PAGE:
We arrived in Nelson, the South Island’s most northern city, just in time for Cyclone Ita to strike! Having heard very little on the severity of the storm we assumed she would pass by with relatively little destruction; we found out very abruptly that the weather reports had it wrong! Startling awake at 11:30 PM to the sound of crashing waves spilling over the seawall was enough to entice everyone at the campground to move their vehicles to higher ground. The following morning we awoke to a flooded and battered land, and several downed trees, flooded houses, and closed roadways along the coast convinced us to stick out the second half of the storm in the comforts of the Nelson Holiday Park.
Once Ita moved on, we drove north along the vast and sunny Golden Bay. Our first stop brought us to the impressive Rawhiti (ra-fiddy) Cave. After a difficult (because of the storm damage) and slippery 40-minute hike we arrived at the cave opening. The cave, which is more like an archway/tunnel overhang is out of this world – more than a million stalactites hang from the ceiling. But what makes this cave unique, is the light that penetrates into the darkness, allowing moss to colonize at the tip of the stalactites and then grow at an angle toward the sun (yay, science!)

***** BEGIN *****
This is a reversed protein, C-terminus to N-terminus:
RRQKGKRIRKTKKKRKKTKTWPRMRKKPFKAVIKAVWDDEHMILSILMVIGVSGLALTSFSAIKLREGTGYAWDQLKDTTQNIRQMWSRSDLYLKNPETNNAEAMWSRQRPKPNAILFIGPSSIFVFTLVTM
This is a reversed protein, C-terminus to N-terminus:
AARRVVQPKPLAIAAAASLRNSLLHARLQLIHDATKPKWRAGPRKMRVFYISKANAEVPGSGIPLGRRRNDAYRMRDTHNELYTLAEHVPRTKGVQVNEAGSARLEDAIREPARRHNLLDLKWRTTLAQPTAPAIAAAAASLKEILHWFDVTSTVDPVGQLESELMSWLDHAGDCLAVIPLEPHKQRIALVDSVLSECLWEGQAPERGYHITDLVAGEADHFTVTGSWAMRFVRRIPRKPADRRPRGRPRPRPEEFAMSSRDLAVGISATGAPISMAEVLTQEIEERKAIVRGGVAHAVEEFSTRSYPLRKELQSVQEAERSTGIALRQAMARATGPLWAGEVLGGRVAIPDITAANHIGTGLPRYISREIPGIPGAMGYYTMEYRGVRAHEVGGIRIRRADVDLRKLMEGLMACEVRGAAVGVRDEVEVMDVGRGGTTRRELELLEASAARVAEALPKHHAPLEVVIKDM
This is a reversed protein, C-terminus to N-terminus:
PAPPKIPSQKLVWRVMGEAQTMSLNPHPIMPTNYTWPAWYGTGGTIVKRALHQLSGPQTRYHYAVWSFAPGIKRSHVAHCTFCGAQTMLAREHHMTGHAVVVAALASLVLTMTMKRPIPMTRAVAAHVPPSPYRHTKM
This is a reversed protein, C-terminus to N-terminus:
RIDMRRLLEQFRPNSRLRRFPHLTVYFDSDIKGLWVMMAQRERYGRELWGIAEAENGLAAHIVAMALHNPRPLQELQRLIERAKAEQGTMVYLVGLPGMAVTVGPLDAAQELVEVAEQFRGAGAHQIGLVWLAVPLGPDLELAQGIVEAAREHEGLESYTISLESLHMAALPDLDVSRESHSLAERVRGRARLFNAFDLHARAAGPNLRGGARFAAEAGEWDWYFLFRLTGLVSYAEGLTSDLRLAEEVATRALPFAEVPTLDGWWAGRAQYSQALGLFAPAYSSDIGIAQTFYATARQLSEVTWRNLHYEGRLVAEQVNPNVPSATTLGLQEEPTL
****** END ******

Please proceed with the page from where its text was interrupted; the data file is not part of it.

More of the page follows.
The next day we headed to Farewell Spit – NZ’s longest sandspit. Farewell Spit is the northern most point on the South Island and one of the longest spits in the world. It stretches 35 kilometers (22 miles), of which, only a small percentage is publicly accessible; this includes the relatively short (6 kilometers/3.5 miles) and interesting walk that we took along the bay and over the dunes to the open beach. [Note: Check this spit out on Google Earth and you may notice how it resembles the beak of the Kiwi bird!]
After we said “Farewell” to the spit, we found our way out to Wharariki (fara-rickey) Beach. Many of the South Island’s northern beaches are warm, sunny, and inviting; however, Wharariki is dark, mysterious, and gusty (hence the sand dunes that it is famous for)! After admiring the headlands, arches, and sea stacks we WOLOed among the dunes; this often took the form of running straight toward a sand dune ledge and jumping off with reckless abandon only to land with a soft thud and sand up to our thighs! Once we had our fill of child’s play, we headed back along the paddock (aka farming pasture) strewn with sheep so we could gear up for our next adventure!
Next stop: Abel Tasman National Park
Song lyrics: Lady Antebellum “Perfect Day”
– Go. Change your state of mind.